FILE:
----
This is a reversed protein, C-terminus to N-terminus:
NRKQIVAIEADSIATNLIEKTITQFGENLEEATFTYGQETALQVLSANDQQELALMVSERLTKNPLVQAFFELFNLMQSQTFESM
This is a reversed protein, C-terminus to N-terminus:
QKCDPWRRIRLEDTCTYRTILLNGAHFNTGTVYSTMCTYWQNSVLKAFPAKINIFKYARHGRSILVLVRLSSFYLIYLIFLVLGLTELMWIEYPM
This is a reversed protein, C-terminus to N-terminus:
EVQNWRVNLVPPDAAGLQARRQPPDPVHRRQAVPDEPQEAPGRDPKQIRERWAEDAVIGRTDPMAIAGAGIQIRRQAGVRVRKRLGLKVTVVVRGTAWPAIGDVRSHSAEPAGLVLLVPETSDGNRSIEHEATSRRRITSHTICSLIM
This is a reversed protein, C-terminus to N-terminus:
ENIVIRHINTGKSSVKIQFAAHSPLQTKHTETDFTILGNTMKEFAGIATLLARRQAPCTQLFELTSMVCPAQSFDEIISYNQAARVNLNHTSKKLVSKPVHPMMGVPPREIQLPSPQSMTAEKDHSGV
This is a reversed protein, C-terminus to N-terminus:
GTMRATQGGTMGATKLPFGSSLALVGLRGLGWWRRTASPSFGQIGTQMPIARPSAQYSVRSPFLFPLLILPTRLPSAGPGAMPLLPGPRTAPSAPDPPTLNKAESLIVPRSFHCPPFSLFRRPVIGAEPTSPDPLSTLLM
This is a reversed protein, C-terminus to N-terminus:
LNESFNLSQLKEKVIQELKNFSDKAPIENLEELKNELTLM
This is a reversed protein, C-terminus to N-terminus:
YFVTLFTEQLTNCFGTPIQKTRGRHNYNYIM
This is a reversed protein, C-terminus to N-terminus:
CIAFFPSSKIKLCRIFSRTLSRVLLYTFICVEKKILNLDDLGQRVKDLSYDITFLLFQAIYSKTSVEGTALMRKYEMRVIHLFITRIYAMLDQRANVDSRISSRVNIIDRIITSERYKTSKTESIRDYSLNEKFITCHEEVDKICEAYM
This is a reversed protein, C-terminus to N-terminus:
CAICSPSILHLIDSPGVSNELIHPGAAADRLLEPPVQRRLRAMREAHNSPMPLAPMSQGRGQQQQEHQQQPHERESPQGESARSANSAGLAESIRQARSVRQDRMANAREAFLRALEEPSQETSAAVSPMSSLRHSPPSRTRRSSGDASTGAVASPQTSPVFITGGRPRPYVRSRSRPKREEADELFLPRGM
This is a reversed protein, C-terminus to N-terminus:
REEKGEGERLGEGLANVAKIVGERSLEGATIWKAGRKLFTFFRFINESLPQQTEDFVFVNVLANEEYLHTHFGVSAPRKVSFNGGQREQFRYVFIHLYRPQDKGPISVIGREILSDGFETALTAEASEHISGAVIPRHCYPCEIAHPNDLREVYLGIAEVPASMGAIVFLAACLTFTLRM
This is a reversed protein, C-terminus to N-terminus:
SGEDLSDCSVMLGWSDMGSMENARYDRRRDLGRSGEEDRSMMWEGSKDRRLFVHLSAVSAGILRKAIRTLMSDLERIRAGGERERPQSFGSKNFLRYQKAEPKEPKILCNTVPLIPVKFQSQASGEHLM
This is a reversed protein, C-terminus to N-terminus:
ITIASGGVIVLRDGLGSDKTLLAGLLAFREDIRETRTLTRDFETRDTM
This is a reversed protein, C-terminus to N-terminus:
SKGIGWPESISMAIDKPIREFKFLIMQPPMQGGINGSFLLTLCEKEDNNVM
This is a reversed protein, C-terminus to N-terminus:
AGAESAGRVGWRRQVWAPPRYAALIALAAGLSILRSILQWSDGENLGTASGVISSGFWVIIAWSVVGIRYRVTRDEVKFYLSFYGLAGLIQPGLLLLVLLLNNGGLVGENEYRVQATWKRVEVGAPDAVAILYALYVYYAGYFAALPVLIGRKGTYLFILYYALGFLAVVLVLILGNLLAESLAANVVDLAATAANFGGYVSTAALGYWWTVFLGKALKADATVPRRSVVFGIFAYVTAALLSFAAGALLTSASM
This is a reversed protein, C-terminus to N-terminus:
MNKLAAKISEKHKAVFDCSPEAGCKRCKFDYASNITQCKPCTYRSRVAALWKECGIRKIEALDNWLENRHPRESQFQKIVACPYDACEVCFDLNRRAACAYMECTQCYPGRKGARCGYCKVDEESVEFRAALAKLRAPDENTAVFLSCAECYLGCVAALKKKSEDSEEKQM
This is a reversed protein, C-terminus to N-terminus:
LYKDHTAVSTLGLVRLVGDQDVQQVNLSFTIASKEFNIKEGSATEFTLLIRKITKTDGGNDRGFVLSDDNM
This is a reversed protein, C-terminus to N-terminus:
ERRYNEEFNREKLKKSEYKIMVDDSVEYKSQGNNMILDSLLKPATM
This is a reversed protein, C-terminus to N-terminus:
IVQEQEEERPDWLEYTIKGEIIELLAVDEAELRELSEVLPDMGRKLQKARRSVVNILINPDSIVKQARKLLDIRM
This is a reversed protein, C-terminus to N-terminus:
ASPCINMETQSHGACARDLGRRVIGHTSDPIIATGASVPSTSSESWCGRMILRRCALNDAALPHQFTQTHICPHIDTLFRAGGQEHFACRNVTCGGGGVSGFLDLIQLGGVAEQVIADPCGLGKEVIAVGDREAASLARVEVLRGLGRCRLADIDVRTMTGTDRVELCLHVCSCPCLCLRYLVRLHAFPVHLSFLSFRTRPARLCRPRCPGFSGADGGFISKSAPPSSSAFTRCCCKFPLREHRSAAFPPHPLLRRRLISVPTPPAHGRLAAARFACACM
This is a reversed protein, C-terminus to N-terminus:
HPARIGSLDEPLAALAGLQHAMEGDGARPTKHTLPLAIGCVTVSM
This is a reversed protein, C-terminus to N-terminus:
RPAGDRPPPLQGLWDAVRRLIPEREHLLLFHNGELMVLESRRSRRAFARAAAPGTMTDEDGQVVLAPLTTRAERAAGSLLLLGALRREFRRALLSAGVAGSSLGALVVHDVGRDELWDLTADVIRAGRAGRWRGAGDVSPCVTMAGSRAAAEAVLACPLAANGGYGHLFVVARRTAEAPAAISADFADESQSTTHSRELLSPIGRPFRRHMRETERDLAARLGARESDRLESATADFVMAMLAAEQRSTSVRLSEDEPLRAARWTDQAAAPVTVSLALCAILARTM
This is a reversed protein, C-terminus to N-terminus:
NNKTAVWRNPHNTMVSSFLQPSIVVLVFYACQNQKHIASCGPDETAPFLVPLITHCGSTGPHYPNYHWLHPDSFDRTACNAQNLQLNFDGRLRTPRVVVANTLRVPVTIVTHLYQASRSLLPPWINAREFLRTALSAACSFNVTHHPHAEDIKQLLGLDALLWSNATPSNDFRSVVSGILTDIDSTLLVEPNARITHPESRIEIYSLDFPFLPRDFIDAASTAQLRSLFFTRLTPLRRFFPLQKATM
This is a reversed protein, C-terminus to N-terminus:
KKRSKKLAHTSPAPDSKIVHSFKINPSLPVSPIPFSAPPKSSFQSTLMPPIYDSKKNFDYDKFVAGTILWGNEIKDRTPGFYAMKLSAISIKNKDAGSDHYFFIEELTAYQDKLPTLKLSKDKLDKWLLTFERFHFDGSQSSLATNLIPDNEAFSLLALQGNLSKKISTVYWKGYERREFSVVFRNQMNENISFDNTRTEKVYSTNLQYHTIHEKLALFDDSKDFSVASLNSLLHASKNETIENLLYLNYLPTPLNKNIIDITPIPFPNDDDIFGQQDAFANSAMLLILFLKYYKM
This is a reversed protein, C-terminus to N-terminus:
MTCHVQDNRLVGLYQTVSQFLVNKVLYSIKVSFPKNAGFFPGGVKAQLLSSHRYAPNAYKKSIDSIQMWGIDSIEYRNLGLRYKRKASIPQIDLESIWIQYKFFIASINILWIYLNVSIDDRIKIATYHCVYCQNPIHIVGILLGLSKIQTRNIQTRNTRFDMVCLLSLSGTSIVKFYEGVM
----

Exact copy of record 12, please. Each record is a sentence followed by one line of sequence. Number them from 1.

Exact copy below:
This is a reversed protein, C-terminus to N-terminus:
ITIASGGVIVLRDGLGSDKTLLAGLLAFREDIRETRTLTRDFETRDTM